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Rift Valley Institute

Making local knowledge work

Project Launch: Diaspora Humanitarianism in Complex Crises

Diaspora groups have emerged as key humanitarian actors in situations of protracted displacement and conflict. They are often the first to assist in acute emergencies and remain engaged during lengthy and complex crises. Their remittances reach remote areas and hard-to-reach populations, surpassing humanitarian aid sent to fragile states six times.

On Friday 28 February, the University of Nairobi launched a new collaborative research project, Diaspora Humanitarianism in Complex Crises (D-Hum). The project brings together Danish, Somali and Kenyan researchers. Focusing on Somalia, D-Hum will explore how Somali diaspora groups mobilize, channel and deliver humanitarian assistance to Somalia through various humanitarian infrastructures that facilitates or constrains it.

The D-Hum research project is a collaborative undertaking involving: the University of Nairobi (UoN), Rako Research and Communication Centre (RRCC), Hargeisa, Somaliland; the Rift Valley Institute (RVI), Nairobi; and the Danish Institute for International Studies (DIIS), Copenhagen, Denmark. It is funded by the Danish Consultative Research Committee (FFU) as part of the development research funding provided by the Ministry of Foreign Affairs of Denmark.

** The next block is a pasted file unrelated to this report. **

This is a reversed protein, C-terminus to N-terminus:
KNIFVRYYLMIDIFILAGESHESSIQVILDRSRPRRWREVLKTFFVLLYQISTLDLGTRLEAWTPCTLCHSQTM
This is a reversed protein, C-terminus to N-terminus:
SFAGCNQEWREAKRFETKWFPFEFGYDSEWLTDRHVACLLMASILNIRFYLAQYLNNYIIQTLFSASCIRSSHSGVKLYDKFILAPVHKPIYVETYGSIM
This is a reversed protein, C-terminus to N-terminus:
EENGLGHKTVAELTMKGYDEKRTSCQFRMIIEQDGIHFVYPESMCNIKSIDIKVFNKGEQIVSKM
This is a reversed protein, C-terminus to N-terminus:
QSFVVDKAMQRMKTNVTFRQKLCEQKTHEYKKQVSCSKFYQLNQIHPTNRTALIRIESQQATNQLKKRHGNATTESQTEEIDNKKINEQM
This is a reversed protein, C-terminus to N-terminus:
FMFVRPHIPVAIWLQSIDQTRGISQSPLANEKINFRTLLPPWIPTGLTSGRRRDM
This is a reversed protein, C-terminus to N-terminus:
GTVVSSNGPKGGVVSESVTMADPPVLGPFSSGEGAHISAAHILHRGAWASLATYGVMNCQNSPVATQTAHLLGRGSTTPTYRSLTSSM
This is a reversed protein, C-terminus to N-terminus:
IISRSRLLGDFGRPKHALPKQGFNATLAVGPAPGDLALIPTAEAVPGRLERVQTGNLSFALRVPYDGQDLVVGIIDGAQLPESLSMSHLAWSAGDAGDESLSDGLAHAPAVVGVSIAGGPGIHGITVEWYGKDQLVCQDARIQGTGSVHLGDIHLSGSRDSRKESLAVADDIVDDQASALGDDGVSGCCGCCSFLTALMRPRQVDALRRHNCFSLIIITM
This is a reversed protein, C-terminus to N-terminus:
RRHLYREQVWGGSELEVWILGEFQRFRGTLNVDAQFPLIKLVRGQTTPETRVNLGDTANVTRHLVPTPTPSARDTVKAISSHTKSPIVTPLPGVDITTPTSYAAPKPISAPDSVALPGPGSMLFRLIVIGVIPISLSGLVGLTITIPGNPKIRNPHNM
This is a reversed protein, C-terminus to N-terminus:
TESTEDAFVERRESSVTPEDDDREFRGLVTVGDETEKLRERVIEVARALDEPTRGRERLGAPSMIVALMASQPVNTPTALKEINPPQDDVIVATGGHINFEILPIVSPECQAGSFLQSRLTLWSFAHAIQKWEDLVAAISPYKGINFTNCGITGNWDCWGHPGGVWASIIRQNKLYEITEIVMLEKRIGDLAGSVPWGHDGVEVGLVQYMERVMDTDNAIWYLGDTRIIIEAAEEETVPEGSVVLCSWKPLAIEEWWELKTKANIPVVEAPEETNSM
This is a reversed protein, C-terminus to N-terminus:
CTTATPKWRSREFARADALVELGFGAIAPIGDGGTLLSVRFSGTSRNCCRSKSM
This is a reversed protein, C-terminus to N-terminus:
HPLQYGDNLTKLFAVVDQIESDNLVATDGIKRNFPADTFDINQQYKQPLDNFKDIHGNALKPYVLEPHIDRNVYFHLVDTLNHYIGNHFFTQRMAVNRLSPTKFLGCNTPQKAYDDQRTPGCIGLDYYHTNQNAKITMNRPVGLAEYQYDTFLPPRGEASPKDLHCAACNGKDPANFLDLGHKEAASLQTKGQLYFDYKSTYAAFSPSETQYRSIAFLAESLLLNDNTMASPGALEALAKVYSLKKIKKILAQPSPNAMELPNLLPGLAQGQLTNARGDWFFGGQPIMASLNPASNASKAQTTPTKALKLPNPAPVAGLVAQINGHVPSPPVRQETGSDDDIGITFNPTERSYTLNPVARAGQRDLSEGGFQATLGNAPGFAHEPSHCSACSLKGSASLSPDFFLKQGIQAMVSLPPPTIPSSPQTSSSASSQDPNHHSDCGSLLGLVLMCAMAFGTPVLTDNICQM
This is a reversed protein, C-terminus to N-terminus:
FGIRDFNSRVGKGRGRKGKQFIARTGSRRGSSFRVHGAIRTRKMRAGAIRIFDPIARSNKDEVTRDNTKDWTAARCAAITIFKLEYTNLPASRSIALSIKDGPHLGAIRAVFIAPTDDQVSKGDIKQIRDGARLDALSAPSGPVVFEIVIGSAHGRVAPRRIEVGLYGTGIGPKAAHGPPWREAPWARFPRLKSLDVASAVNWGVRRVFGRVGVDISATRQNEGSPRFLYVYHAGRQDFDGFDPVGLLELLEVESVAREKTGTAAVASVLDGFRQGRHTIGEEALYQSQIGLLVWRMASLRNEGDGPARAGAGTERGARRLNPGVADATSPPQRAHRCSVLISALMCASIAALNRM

The launch at the University of Nairobi, provided an opportunity to share research ideas and broaden avenues of collaboration with other organizations and individuals working on similar issues in Somalia and other countries.


Karuti Kanyinga
Institute for Development Studies, University of Nairobi

Nauja Kleist
Danish Institute for Development Studies

Mohamed Hassan
Rako Research and Communication Centre

Peter Albrecht
Danish Institute for Development Studies

Mark Bradbury
Rift Valley Institute

Sahro Koshin
PhD Scholar

Ahmed Musa
Post-doctoral Candidate, University of Nairobi

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